Header Ads

Google Docs phishing scam on Gmail: Here’s how to keep your account safe

Google Docs, Google Docs Phishing scam, Google, Gmail, Google Docs Phishing scam account, Google phishing scam, technology newsGoogle Docs phishing scam via Gmail: Here’s how to protect your account information from hackers. (Image source: Twitter)
There’s a sophisticated Google Docs phishing scam doing the rounds on the internet, and it’s best to keep your account safe. For those who don’t know, users are reporting of receiving a link which says that someone has shared a Google Doc file with them, except this isn’t a real Google Docs file, and a pretty smartly designed phishing attack. So what should you look out for to avoid losing important account information? We explain.
What’s this phishing scam?
Users are reporting of an email, usually sent from an odd-sounding email id, where it says someone has shared a Google Docs file with them. When you click on the link, and then it takes to you an apps permissions page. Essentially, this is similar to a permissions page when you authorize a legitimate app to use information from your Google account.
Except the app in this case is named Google Docs, and this is not the real Google Docs app. As a report from BuzzFeed points out, the app wants widespread permissions for your Google account, and this is pretty dangerous. Remember your Google account is linked to your Chrome login, your Google Docs, Google Drive, has your personal information, etc. If you’ve stored passwords to other sensitive information on your Chrome linked with Google account, then such a phishing attack puts all of this data at risk.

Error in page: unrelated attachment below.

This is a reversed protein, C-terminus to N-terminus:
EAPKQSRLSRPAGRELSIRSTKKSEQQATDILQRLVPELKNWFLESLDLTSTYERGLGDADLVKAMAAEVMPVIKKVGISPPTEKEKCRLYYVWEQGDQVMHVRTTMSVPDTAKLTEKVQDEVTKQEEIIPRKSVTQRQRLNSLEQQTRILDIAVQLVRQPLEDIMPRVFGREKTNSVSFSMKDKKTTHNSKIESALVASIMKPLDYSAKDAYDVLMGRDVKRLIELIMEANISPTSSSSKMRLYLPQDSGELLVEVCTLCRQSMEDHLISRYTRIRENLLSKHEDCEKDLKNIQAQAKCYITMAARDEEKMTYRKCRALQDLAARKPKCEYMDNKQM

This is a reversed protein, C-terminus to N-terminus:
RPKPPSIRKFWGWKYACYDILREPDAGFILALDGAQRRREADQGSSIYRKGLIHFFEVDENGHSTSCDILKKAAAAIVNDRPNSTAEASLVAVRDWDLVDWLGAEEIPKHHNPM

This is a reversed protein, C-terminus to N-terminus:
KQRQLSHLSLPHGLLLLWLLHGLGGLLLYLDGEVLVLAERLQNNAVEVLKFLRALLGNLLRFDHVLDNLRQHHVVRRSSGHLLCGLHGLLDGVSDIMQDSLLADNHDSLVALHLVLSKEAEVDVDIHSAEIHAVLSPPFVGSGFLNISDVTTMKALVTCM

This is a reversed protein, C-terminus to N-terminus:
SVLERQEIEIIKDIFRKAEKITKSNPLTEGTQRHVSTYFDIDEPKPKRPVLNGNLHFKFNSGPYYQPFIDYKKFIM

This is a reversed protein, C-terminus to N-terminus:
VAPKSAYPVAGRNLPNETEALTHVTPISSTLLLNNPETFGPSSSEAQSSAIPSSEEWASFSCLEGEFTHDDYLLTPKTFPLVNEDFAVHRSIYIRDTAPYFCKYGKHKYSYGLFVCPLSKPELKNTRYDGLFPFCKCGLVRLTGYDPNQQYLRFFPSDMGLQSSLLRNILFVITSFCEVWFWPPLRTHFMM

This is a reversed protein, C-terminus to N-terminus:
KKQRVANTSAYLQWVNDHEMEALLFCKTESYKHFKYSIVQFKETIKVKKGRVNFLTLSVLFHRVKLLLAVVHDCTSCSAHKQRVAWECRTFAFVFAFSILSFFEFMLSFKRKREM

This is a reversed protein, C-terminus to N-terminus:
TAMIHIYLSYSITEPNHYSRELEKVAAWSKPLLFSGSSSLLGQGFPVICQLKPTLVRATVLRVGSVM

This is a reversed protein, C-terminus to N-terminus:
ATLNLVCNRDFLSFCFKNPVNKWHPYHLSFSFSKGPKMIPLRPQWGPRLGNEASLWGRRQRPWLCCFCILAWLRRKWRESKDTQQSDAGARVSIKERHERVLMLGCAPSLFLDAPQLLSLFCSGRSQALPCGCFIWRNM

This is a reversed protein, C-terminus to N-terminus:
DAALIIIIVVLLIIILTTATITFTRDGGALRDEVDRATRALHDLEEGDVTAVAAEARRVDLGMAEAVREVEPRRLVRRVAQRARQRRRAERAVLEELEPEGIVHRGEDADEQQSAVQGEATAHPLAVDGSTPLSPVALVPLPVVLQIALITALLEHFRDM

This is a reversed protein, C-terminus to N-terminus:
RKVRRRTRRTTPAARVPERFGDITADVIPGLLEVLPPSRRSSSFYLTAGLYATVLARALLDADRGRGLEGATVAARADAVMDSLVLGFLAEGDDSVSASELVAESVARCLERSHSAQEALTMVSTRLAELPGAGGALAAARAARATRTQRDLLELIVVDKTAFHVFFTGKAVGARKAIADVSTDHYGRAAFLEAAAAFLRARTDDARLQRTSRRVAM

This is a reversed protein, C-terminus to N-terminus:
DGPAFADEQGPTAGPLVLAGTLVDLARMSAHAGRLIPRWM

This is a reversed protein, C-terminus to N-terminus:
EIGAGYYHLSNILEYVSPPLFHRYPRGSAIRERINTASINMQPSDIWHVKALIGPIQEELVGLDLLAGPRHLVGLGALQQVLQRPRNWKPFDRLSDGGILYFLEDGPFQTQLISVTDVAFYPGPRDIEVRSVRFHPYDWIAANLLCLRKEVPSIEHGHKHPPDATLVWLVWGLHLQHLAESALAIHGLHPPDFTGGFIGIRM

As Twitter user Zach Latta shared on his Twitter feed, the phishing link is pretty convincing.
Phishing (or malware) Google Doc links that appear to come from people you may know are going around. DELETE THE EMAIL. DON'T CLICK. pic.twitter.com/fSZcS7ljhu
The email claims to be from someone you know, someone in you contacts, but the email id gives away that this is a phishing scam. If you think only users in the US are facing the scam, people in our office has also got this ‘Google Doc’ link.
You’ve clicked on the link. Now how to protect your account?
You can always revoke access for this fake Google Docs app. Just go to the link myaccount.google.com/permissions (make sure it says HTTPS in front of the link). Out here, you will see links for all the app, which have access to your Google account. Just remove the Google Docs app from this list. This is not the actual Google Docs app.
Also go through this list carefully and see what apps have access to your Google account information. Apps, which you don’t remember authorising or the ones you are not using anymore, it is best revoke their access.
Google Docs team issued a statement on Twitter saying, “We have taken action to protect users against an email impersonating Google Docs and have disabled offending accounts. We’ve removed the fake pages, pushed updates through Safe Browsing, and our abuse team is working to prevent this kind of spoofing from happening again. We encourage users to report phishing emails in Gmail.”
A Google spokesperson was quoted by BuzzFeed as saying the phishing attack affected 0.1 per cent of a total of 1 billion Gmail users.
The search giant will now redirect users to different page when people click on malicious Docs link. They will be taken to a page that reads, “We’re sorry…but your computer or network may be sending automated queries. To protect our users, we can’t process your request right now.”
So what happens when you grant account access?
When you grant permission to an app or website to access your Google account it gets some information. Some apps might get specific information like Google Calendar, Contacts etc. Some get basic information like your name, age, and gmail address.
Full account access will let the app see and modify nearly all information in your Google Account. However it can’t change the password or delete your account. Google’s support page says this kind of access should only be given to apps that a user trusts completely.

Some apps get access to view basic profile information like name, email, gender, or country. Finally when read and write access is granted to app and sites, they can post about this on Google products you might be using.

No comments:

Powered by Blogger.